Special thanks to:

Creating New Pages

TO DO: I am still doing this for my project but as I do it I will document it here.

Adding Components

When you are ready to add components then your next step should be to set up this Sitecore Speak UI Library project.  This article explains how to get the Sitecore Speak 3 UI Collection set up. Then you can see some components in use and copy them over to your solution as a starting point. 

You will get an error in the header.components.html file. Simply open the header.components.ts and make sure it has the isNavigationShown : boolean; as noted below. This will fix the error and then the project will run. You can then click on component pages and see how components work then use them in your project.

import { Component, OnInit } from '@angular/core';
import { SciLogoutService } from '@speak/ng-sc/logout';

selector: 'app-header',
templateUrl: './header.component.html',
styleUrls: ['./header.component.scss']
export class HeaderComponent implements OnInit {
isNavigationShown : boolean;

public logoutService: SciLogoutService) { }

ngOnInit() {


Monday, March 18, 2019

Speak Friend and Enter - The Journey Through Mordor to create your first Speak 3 Application

Dain and Diana are currently learning all about Sitecore Speak 3. As they know nothing about NodeJS or Angular this is quite a challenge for them.  This article will help you with some of the obstacles they ran into and how you can overcome them.

A few friends have helped Dain in his quest. Special thanks to:
  • Tim AKA "Hi My Name Is Tim" for writing an amazing article on Creating a Sitecore Speak 3 application
  • Dean Thrasher please follow him on Twitter using @dthrasher. His team created a Speak 3 app as part of Hackathon and that helped us with some of the issues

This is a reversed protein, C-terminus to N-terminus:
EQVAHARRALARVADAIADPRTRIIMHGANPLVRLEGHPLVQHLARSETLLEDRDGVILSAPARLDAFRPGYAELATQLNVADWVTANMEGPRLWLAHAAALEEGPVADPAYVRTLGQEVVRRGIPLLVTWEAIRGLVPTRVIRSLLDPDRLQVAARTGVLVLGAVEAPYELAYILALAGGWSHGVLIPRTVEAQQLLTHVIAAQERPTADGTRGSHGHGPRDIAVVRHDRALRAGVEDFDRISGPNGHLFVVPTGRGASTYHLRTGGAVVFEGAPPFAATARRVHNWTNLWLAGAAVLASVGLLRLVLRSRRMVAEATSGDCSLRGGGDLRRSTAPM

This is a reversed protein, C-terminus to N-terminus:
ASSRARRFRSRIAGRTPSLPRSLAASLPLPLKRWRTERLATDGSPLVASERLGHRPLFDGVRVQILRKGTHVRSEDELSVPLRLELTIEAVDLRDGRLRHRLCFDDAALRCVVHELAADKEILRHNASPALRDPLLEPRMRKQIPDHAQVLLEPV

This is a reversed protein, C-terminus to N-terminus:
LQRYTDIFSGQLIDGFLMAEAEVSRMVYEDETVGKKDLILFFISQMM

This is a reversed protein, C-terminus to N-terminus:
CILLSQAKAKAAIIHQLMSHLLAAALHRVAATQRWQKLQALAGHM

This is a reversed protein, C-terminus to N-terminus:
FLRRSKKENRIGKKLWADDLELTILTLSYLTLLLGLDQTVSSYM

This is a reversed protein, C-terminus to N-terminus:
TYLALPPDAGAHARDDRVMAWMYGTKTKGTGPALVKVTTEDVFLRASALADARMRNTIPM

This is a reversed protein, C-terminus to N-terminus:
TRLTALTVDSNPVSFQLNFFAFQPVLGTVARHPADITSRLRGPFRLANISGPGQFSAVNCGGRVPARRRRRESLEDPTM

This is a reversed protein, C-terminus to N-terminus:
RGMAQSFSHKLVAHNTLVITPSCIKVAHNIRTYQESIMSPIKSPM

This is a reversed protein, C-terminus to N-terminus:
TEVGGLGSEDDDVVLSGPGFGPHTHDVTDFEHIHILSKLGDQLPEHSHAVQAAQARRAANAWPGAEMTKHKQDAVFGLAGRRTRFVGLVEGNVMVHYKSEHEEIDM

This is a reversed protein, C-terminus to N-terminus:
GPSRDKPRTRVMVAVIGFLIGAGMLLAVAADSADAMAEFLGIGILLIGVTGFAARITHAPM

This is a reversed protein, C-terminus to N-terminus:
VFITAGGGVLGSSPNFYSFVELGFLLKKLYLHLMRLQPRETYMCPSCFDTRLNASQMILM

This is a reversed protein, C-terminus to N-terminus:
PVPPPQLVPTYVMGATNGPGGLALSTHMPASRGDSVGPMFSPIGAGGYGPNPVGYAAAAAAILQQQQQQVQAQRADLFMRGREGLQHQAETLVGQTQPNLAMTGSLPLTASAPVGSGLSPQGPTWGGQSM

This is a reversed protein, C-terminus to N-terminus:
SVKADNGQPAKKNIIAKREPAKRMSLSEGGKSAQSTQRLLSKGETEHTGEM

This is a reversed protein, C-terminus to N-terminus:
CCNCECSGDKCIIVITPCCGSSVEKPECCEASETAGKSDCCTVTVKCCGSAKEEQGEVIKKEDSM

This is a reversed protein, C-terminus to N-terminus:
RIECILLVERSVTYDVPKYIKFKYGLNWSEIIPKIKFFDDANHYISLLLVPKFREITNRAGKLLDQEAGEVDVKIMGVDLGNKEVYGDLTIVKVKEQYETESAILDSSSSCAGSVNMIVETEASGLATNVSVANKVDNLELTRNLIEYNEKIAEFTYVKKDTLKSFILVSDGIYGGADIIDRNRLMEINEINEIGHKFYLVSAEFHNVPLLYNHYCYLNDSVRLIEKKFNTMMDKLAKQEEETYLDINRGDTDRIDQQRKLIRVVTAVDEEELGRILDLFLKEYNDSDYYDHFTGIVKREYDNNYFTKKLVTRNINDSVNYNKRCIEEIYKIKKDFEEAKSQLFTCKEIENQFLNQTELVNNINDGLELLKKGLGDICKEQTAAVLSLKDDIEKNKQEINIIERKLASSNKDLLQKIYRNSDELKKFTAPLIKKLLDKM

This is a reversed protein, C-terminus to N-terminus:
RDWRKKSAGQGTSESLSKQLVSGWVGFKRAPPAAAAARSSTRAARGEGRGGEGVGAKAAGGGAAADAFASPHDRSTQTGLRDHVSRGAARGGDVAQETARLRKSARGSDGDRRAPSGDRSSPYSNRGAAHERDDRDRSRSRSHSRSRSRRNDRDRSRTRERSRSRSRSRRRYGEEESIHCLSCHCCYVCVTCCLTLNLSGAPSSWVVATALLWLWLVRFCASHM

• Tony Mamedbekov my hackathon team mate that taught me lots about npm and versions of packages in the packages.json file. Dll hell all over again :)
  • Julia Gavrilova who wrote another amazing article that ensured I knew that I needed Angular 4 not 5. Thanks you saved me a lot of time.
  • James Q Quick please follow him on Twitter using @jamesqquick. I used his article to help me start debugging my Speak 3 app.  
Ok let's get started.

Step 1: Get Prepared First.

As the BoyScouts say, always be prepared. Before we start we need to get things ready.
  • As Tim recommends you should install Visual Studio Code. DAIN and Diana recommend it as well.
  • Install Node.JS. I just installed the Recommended for most users version.
  • Install Angular 4 using

    Npm install -g @angular/cli@1.4

    Beware this is one of those gotchas. Thanks Julia Gavrilova for this tip. I could not figure out why I got the error "Error: Cannot find module 'webpack/lib/node/NodeTemplatePlugin'" and then I read your blog and realized
    Sitecore Speak 3 uses Angular 4, which means that all modules you decide to use should support this version of Angular. In addition to that syntax is different between Angular versions, and you need to pay attention to that as well when writing your code. 
    If you previously installed Angular 5 or 6 instead and you run the command it will roll back and reinstall the proper version.
  • As a sanity check you should check the versions. In my case my global Angular CLI version (7.3.6) is greater than my local version (1.2.7).

     ng version
  • If your local version is not new enough you will need to do an uninstall in reinstall of the right one.

Step 2: Creating your application

  • Open a Command Prompt as Run As Administrator. 
  • Change directory to the folder above where you want to create your application and then run this replacing app-name with the name of your application eg. DainSpeak3

    ng new app-name
  • Now you can stumble through or you can take Tim's advice and download the Sitecore Speak 3 Reference Application. I did and it saved me a lot of time. Thanks Tim
  • Once downloaded look in the "Sitecore SPEAK 3.0 Reference Application\SPEAK3.Apps.Minimal\SPEAK3.Apps.Minimal\code\Sc.Integration.Ref.App.Client" folder. Copy the .npmrc and package.json file from here to your application folder.
  • Change directory so you are in your application folder and run

    npm install
  • Now if the versions are not right when you run ng version then you may have to do a few npm uninstall and npm install of given components to get all the right ones.